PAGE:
KAMPALA – The Committee on Commissions, State Authorities and Statutory Enterprises on Tuesday, April 9, has tasked the officials of Uganda Revenue Authority (URA) to explain circumstances under which fuel that had been confiscated went missing that forced the Authority to pay UGX63m in compensation.
The officials from URA led by the Commissioner General, Doris Akol had been summoned to respond to queries raised in the 2013/2014 Audit reports that noted that government was forced to pay businessman John Imaniraguha, who owned Fuelex Petrol Station after some of the fuel URA impounded pending verification was stolen in the custody of Shell Uganda.
During the interface, the Committee discovered upon impounding the fuel tank URA officials never carried out due diligence on the fuel quantities and later Mr. Imaniraguha petitioned claiming some of his fuel was missing.
Ms. Akol said: “After this fuel was intercepted, it was deposited with Shell Uganda and after the case was resolved and the owner was supposed to pick it they found that portion was short. That didn’t take place with customs.”
However, her statement attracted more questions with Jinja East MP, Paul Mwiru tasking her to explain the arrangement the Authority has with Shell to allow URA deposit fuel.
Ms. Akol told the Committee that at the time, Shell operated a hospitality arrangement that would allow companies and individuals to deposit fuel, an arrangement that URA took advantage of and even said the UPDF officer who impounded the fuel at the Malaba border was recalled from duty by the army.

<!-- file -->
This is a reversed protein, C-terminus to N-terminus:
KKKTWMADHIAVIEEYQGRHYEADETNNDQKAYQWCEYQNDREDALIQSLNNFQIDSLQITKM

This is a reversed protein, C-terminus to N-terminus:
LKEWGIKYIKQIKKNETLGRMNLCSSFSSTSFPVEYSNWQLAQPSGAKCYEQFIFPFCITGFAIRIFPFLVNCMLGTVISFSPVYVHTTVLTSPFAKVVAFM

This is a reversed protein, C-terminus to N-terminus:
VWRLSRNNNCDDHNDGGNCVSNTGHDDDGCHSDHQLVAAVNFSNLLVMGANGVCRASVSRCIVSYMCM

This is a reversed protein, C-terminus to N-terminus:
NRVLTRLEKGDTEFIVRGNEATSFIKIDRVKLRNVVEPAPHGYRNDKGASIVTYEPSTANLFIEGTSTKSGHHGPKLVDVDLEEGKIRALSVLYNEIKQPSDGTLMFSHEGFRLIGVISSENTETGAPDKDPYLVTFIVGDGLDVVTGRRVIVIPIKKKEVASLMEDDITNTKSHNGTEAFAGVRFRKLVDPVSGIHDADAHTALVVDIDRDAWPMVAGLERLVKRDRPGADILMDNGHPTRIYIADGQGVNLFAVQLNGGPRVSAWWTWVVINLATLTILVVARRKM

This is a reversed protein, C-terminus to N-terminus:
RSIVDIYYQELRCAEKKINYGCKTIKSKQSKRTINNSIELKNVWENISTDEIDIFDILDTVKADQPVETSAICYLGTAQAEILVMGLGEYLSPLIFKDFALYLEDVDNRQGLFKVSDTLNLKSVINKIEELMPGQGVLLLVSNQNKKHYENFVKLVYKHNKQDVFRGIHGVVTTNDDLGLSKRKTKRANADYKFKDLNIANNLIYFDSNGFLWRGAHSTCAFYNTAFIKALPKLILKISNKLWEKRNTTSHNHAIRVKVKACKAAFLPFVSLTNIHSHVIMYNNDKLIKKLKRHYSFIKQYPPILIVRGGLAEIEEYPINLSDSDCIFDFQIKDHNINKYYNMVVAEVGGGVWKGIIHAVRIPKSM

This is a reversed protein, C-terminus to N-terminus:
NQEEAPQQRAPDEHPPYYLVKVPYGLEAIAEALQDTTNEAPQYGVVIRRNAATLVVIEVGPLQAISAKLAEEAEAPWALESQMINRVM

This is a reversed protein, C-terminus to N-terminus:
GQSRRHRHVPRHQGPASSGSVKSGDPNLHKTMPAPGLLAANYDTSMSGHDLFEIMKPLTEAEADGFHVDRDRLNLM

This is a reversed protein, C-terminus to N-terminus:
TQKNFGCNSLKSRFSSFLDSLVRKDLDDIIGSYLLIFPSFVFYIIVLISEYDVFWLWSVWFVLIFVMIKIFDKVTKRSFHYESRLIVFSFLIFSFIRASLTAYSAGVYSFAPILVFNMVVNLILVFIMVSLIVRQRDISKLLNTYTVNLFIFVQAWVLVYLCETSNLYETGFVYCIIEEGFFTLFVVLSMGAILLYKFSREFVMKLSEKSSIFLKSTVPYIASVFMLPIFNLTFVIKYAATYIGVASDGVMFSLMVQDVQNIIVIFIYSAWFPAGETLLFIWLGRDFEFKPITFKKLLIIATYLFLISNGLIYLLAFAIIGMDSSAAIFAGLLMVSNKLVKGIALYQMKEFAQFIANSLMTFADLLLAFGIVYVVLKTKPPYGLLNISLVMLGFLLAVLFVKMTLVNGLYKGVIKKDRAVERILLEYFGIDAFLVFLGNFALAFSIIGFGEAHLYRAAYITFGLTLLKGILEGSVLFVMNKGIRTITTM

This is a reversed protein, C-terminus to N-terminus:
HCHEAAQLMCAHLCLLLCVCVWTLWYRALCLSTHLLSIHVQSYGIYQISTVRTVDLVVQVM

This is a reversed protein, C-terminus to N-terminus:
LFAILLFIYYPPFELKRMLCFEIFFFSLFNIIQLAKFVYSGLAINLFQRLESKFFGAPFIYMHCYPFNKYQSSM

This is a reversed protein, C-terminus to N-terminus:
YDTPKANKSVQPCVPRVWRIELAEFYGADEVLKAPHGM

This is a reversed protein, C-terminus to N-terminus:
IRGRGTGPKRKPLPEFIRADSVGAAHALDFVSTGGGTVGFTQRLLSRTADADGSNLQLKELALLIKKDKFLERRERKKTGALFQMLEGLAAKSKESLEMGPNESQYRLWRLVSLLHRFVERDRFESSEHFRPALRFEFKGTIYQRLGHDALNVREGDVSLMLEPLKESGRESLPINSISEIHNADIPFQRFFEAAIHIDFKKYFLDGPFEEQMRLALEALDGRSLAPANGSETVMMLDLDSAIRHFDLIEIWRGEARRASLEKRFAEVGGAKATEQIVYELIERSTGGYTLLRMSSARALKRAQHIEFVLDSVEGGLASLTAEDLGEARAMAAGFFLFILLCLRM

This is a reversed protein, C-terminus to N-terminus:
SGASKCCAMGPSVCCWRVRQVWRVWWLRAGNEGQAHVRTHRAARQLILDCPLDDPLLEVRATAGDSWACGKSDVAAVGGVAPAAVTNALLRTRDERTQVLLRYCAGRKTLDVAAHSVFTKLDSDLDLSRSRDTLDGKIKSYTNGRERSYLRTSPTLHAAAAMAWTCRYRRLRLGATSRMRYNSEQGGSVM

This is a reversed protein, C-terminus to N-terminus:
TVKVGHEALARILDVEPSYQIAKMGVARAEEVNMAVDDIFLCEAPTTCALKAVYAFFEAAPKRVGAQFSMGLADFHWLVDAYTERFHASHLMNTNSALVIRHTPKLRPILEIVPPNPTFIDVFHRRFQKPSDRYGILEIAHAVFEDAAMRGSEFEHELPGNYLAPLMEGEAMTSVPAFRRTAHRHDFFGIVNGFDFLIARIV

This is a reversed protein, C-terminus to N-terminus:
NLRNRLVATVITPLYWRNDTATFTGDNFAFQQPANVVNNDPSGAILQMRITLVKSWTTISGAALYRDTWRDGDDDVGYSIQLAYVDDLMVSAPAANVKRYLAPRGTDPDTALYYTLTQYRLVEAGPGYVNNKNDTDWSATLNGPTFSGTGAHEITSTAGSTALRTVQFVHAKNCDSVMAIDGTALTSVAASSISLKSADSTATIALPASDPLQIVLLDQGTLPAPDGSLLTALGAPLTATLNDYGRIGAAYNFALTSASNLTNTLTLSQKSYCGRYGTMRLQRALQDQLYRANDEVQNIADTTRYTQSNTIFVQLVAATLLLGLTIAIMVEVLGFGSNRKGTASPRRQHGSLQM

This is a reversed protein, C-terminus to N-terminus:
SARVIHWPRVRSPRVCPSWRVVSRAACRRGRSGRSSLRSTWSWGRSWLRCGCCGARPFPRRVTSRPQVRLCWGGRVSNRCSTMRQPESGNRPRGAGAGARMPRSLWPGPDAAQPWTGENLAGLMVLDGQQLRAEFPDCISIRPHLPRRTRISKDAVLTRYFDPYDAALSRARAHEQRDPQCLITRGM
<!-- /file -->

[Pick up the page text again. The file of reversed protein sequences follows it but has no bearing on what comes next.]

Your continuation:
COSASE chairperson, Mr. Mubarak Munyagwa asked Ms. Akol to explain why URA didn’t consider having an agreement with Shell and if Shell had become part of URA. “I can’t understand how you impound meat and keep it in a zoo with a hyena. People’s property is being impounded with impunity. Unless we investigate this matter of fuel to its conclusion, we wouldn’t have helped the public. This is just a tip of the iceberg.”
Mr. Mwiru rejected the decision to have the UPDF officer take blame for the missing fuel arguing: “Can 9,000 litres be put in a pocket? How did an officer move away with 9,000 litres of fuel? It is inconceivable that one officer can take it away. What was the time taken from the time of ceasing the fuel?
Another MP, Agnes Kunihira wondered how URA came to compensate the stolen fuel at the cost of UGX6,000 per litre yet Uganda’s fuel price has never reached that level.
Ms. James Kisame, the assistant commissioner enforcement told the Committee that the case occurred in 2006 when the importer brought in fuel consigned for DRC and he prepared transit documents showing it was enroute to DRC and when URA officers looked at the documents and discovered the documentation was fraudulent, that is when they decided to impound the fuel.
He explained: “The practice of this taxpayer is that he used to divert fuel on market by not paying tax and in the process of passing through Uganda he finds mechanism of remaining in Uganda.”
He later admitted that URA fell short of its obligations when they failed to measure the fuel upon confiscation.
“There is a possibility that fuel didn’t get lost because documents indicated higher fuel this was transit fuel, in terms of procedure we don’t measure fuel in transit because it belongs to another country.”